During the period of the judges, each of the Philistine lords promised to pay Delilah eleven hundred pieces of silver if she would tell them the secret of Samson’s strength so that he might be overpowered (Judg. 16:5). Also during that period Samuel made judges of his sons Joel and Abijah. But Samuel’s “sons did not walk in his ways, but turned aside after gain; they took bribes and perverted justice” (1 Sam. 8:3).

At the time of the divided kingdom, military alliances were crucial for a nation’s survival. On two occasions the nation of Judah used silver and gold to bribe a foreign nation to act on her behalf. First Kings 15 tells of Judah’s King Asa bribing the king of Syria to break off his alliance with Baasha, king of Israel, and to fight instead on Judah’s behalf. Later in Judah’s history (2 Kings 16) King Ahaz bribed Tiglath-pileser, king of Assyria, to rescue him from the Syro-Israelite invasion.

Bribery was present in the closing chapters of Old Testament history also. In Jerusalem, Shemaiah was bribed to prophesy against Nehemiah, telling him to flee to the temple “for they are coming to kill you” (Neh. 6:10–13). In Persia, King Ahasuerus was bribed by Haman with ten thousand talents of silver to consent to his plot to exterminate the Jews (Esther 3:8–11).

Probably the best known instance of bribery in the New Testament is that of the chief priests who, after the resurrection, gave money to the soldiers so they would “tell the people that the disciples stole the body of Jesus” (Matt. 28:11–15). The chief priests were also involved in bribing Judas with thirty pieces of silver to betray Jesus (Matt. 26:14, 15). Finally, bribery is referred to in Acts (24:26), where Felix hoped that Paul would give him money to hasten his release from prison.

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To find out what the Bible says about bribery, let us first look at who takes bribes. Because God is man’s pattern to follow, here is where teaching on bribery begins. And “there is no perversion of justice with the LORD our God, or partiality, or taking bribes” (2 Chron. 19:7; cf. Deut. 10:17). It was thought in Canaanite religion that gods could be manipulated or appeased through offering and ritual. Yahweh, however, in sharp distinction from Baal, could not be bribed by man’s pious activities. Israel could not buy God’s love or favor; she already was the object of his love and grace. God wanted commitment and obedience, not empty ceremonies. In this God-like pattern Samuel and Job, two of the greatest Old Testament saints, affirm their moral integrity. They challenge those around them to find in them the taint of bribery (1 Sam. 12:3; Job 6:22).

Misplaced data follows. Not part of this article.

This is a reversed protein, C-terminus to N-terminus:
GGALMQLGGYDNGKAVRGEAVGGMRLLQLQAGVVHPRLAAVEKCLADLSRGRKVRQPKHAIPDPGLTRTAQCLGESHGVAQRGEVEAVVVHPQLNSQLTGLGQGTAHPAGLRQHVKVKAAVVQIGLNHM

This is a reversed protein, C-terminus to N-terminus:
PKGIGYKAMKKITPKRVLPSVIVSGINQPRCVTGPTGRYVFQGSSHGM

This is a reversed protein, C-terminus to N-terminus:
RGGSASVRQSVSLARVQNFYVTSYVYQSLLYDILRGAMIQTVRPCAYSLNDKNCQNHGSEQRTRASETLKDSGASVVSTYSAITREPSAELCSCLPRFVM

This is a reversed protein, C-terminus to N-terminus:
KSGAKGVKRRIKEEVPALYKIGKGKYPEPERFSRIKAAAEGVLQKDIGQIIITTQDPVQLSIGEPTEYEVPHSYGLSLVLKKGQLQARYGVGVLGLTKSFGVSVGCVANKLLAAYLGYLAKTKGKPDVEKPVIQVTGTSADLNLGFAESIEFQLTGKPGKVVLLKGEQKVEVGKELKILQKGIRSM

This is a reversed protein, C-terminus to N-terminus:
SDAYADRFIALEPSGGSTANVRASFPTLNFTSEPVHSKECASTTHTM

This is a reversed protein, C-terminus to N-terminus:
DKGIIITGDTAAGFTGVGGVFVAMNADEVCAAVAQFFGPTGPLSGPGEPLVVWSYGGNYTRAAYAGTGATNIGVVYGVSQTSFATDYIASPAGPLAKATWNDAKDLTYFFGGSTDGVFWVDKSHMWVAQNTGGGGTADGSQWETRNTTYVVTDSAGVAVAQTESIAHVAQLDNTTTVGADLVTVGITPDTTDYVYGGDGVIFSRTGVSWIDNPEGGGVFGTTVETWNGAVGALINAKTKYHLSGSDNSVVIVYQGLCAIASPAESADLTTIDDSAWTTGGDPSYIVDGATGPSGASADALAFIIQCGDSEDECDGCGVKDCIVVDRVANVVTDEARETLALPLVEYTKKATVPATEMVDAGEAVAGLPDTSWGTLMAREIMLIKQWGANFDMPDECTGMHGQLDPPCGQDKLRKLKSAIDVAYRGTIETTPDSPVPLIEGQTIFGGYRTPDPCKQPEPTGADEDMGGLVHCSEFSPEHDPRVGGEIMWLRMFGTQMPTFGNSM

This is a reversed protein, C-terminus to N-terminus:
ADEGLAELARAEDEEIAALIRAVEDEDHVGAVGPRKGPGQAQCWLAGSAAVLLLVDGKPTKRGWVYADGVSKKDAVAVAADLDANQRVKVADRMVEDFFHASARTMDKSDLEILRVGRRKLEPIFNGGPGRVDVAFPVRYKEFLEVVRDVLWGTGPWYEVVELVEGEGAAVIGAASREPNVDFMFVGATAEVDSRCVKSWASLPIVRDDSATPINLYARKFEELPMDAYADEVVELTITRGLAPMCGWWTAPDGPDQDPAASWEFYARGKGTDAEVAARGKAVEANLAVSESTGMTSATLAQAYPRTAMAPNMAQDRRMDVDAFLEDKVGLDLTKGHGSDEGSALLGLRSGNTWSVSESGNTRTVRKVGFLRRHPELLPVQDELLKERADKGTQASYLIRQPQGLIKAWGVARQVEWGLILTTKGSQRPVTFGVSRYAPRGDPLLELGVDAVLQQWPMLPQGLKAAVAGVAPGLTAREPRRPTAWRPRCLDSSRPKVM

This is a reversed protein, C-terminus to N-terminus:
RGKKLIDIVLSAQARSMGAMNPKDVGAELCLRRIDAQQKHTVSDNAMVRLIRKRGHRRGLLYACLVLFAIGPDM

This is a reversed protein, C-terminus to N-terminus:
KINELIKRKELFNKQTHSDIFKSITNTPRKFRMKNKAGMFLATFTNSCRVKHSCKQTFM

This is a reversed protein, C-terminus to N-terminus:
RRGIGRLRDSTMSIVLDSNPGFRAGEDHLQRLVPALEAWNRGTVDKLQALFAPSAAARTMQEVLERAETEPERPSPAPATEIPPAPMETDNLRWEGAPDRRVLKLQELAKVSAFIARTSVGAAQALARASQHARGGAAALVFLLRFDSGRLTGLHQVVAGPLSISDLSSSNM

Isaiah says, “Everyone loves a bribe and runs after gifts” (1:23). Yet those particularly warned about bribery were the upper class of Israelite society, especially leaders within the community. Micah, a contemporary of Isaiah, hurled these stinging words through the streets of Jerusalem: “Hear this, you heads of the house of Jacob and rulers of the house of Israel, who abhor justice and pervert all equity, who build Zion with blood and Jerusalem with wrong. Its heads give judgment for a bribe, its priests teach for hire, its prophets divine for money” (3:9–11). The Northern Kingdom during this time was equally as bad. A rich, self-sufficient merchant class had come to power “who afflict the righteous, who take a bribe, and turn aside the needy in the gate” (Amos 5:12).